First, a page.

Category: ColumnistsBuilding Future Leaders
by Dennis Hooper
What actor or actress might have lamented, “Why would anyone want to see me in a movie? I don’t know how to act, so why am I doing this?”
Did you guess that three-time Academy Award winner and eight-time Golden Globe winner, Meryl Streep, said those words? Regarded as one of the most talented actors of all time, even she has suffered from the impostor syndrome.
Sure, we all feel vulnerable and uncomfortable at times. It’s part of the human condition.
However, take it a little further. Do you often feel that you’re not good enough for the responsibility you have? Perhaps you feel you’re not skilled enough, knowledgeable enough, or experienced enough. Do you worry that someone will discover that you’re not qualified for what you’re doing, and that your facade will be stripped away – and you’ll be horribly embarrassed?
Okay, maybe you don’t personally worry that you’ll be exposed as unworthy or incompetent. As a leader, however, you should be aware that this “impostor syndrome” exists, and that one or more individuals under your authority may struggle at least occasionally with these symptoms.
In our achievement-oriented world, where personal worth is often equated with successively greater accomplishments, some obviously successful individuals believe at a deep level that they do not deserve the recognition or status ascribed to them. They attribute their success to luck, abnormally hard work, timing, or effectively fooling others who made decisions about their assignments.
These unrealistic, insecure feelings have less to do with competence than with confidence. In fact, capable individuals experience recurring doubts more frequently and severely than those less gifted.
Psychologists have been working to understand the “Impostor Phenomenon” since 1978, when Dr. Pauline Rose Clance coined the term and initiated a study of high achieving women. In 1985, she published The Impostor Phenomenon: Overcoming the Fear that Haunts Your Success.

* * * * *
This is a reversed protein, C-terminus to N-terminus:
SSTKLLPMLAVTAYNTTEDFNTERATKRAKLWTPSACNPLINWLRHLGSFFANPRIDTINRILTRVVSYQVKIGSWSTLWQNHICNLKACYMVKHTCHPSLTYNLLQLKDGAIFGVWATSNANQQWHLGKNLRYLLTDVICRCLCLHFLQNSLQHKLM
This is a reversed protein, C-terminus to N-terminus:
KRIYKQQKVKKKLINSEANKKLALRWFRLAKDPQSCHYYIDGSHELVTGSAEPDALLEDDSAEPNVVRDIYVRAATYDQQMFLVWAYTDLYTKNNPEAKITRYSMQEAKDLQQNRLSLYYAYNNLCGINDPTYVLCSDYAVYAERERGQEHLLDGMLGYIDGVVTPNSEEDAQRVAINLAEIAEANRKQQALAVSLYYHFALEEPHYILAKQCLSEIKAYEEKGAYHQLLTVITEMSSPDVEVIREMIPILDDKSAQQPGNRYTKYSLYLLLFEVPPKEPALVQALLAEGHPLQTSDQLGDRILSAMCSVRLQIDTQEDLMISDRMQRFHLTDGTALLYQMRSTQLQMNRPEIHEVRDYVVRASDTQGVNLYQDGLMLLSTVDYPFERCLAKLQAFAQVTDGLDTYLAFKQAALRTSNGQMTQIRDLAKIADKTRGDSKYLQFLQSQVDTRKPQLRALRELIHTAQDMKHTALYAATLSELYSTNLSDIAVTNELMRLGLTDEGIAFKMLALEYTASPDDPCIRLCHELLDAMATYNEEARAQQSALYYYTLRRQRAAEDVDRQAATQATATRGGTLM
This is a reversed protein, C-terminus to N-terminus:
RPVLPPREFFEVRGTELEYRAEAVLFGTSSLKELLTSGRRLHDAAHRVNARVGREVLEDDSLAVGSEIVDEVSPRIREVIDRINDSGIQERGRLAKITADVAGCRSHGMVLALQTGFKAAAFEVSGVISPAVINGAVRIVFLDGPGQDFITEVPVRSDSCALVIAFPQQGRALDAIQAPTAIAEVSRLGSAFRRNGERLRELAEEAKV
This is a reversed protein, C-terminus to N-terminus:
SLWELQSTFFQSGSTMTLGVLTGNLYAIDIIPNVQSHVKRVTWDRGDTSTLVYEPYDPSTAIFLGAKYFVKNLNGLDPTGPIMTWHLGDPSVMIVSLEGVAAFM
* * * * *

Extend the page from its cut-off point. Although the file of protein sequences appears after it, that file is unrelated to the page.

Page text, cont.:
In the same year, a professional colleague, Dr. Joan C. Harvey wrote If I’m So Successful, Why Do I Feel like a Fake: The Impostor Phenomenon. I recommend both books.
Dr. Harvey writes in her book, “It is now believed that as many as 70 percent of all successful people have experienced feelings of being impostors or fakes at some point in relation to their work.” A few pages later, she writes, “Some IP victims may never accomplish what they are capable of because their fears continue to hold them back.” That sentence should cause you great concern if you are at all interested in developing future leaders! You want people to grow, not hold back!
A study published in 1999 by two Cornell University psychologists suggests that successful individuals fall victim to the “false consensus effect” relative to their capabilities. The term refers to an egocentric bias we humans have about “other people.” Stated bluntly, you erroneously presume that other people have the same opinions (and skills) as you do.
How does this affect your best employees who occasionally experience the Impostor Syndrome? They incorrectly assume that their skills are not unique and that other people have competencies equal to (or even greater than) them. Their error in judgment is about “other people,” not about themselves! Recognizing this truth can free such an individual from insecurity and self-doubt.
I’ll share more about this concept in my next article. In case you miss that one, let me offer a suggestion for minimizing the effect of the Impostor Syndrome in your organization.
Expose the phenomenon by widely sharing this article. Consider hosting small discussion groups where you initiate the conversation and invite team members to talk about their experiences. Ask team members to freely offer informal, encouraging feedback support to their friends and colleagues.
Offer this question for individuals to ask their colleagues who are feeling inadequate. “Is what you are feeling real, or are you nursing an exaggerated impression?” Explored with a caring colleague, an individual may find that the feelings of incompetence are, indeed, an inflated, inaccurate perception.
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